His father was never coming for him, and it wasn't because he had abandoned him to save his own skin or even because he was in jail. It was because his father was dead. Tears welled in his eyes as he spotted the few peasants with their cart. Knowing their cargo, he ran out to see if it was true, unable to believe the miller's news. Though the men tried to stop him, Robin was adamant that he saw his father, and sure enough, it was true. His father was dead. He had been shot with so many arrows that there would have been no chance of survival, but his quiver was missing. Robin knew then that something precious had been stolen. His father had always been very protective of his quiver of arrows, and the young Robin didn't know why. However, it upset him so to discover that not only had his father been murdered but robbed too. Who would do such a thing? But of course, it would have been the soldiers.
His heart burned then with a passion. He would avenge his father's death, even if it killed him. These Normans had not only burned down his village, but killed his only parent. They had taken everything away from him and he was determined that they would one day share his pain. They would know exactly how he had suffered. And Robin would not rest until the men responsible for the destruction of Loxley had been brought to justice.
They buried his father that afternoon in the forest. As he was a wanted man he couldn't be afforded the proper funeral that he deserved, and so he was left with a poor man's grave. It only served to add to Robin's hatred of these soldiers who thought that they were better than everyone else. But with Ailric's death, not only had Robin lost a father but Nottinghamshire had lost its fight. His father had been the leader of the rebels and now, with him gone, they no longer had the wish to stand up against their oppressors. Robin was too young, otherwise he would have led them, but he could still prepare.
He'd been given his father's bow before they buried him, and though it was too big for the boy, he was determined to become the finest archer that England had ever known. For days after his father's death he would practise trying to shoot but he could hardly get an arrow to fly a few yards, let alone kill a soldier. The miller tried to comfort him, but Robin would not be consoled. All he wanted was to avenge his father's death, and make the soldiers rue the day that they had ever set foot in Loxley.
He was adopted by the miller and his wife, but though they were lovely, they could never replace his father. Not a day passed by where he didn't miss him, and though he helped with running the mill, Robin would often be caught practising with his bow and arrow. His aim was improving, and soon he would be as good as his father had been. Much, the miller's son, would often watch as Robin improved his skill with the bow, and when he was old enough, Robin began to teach him.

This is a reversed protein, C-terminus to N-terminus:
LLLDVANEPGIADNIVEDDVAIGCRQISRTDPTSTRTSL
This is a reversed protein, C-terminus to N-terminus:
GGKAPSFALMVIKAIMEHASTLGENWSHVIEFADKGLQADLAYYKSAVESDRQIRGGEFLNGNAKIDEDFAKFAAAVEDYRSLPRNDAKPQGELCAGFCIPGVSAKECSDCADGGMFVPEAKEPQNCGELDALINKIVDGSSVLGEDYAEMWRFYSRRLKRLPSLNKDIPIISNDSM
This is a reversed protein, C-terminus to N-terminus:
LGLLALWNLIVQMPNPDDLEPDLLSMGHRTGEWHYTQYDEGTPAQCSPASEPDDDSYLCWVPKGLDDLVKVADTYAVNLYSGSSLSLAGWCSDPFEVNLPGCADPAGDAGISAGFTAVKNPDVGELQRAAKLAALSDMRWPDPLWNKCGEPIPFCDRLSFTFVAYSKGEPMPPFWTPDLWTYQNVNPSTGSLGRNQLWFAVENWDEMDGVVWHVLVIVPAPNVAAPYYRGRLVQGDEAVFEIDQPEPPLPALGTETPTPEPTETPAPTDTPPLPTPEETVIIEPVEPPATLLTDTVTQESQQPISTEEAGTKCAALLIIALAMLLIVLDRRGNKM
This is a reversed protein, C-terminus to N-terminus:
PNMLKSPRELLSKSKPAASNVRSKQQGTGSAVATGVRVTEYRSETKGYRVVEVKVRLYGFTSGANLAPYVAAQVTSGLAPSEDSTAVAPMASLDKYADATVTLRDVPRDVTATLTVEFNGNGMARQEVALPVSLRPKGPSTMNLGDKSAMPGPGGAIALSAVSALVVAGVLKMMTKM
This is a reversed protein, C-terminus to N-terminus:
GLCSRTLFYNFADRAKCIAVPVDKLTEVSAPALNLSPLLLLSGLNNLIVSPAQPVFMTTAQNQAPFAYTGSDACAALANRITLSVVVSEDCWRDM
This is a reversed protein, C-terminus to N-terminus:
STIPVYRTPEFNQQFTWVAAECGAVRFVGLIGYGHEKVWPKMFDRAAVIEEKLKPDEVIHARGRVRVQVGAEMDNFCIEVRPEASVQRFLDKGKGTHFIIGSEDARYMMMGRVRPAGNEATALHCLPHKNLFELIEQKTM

Ten years after his father's death, Robin woke to find his adopted brother gone, and so was his bow. Cursing Much's foolishness, Robin hurriedly got ready, knowing exactly where the young man would have gone. Things hadn't improved since his father's death. In fact, the county was suffering even more what with the taxes being raised and there being a shortage of food. The new laws also meant that they couldn't collect food from the forest, which is what they would have done originally. To poach would certainly mean the loss of a hand, and to kill a deer meant your life. It wasn't fair, Robin knew, as so many people were starving whilst the King kept his forests filled for hunting. However, the shortage of food meant that many were risking the punishments in order to feed their starving families, and Robin had an idea that that was what Much was up to.
Running out into the forest, the young man tried to find Much before the foresters did. Following the fresh tracks left in the mud, his heart sank when he heard the sound of hooves and spotted the deer. Then, there in the centre of a small clearing was a magnificent stag. Before Robin could stop it, Much had shot the beast, and the stag was dead. There was nothing that could be done, and so, unable to see it go to waste, Robin picked up the carcass of the beast, intent on taking it back to the mill. Hoping not to get caught, they hurried through the forest, avoiding the main paths, and they were getting quite close when they heard hoof beats. Seeing the soldiers, Robin and Much ran as quickly as they could, but it was no use. Caught, Robin's hatred of these men filled him and so, as he was thrown in the dungeon at Nottingham Castle, he knew that he would not be alone in wanting to fight back.
And so, with his group of men, Robin the outlaw began his crusade against the Normans, determined to make the Sheriff's life a misery and with only one thing in mind- avenging his father.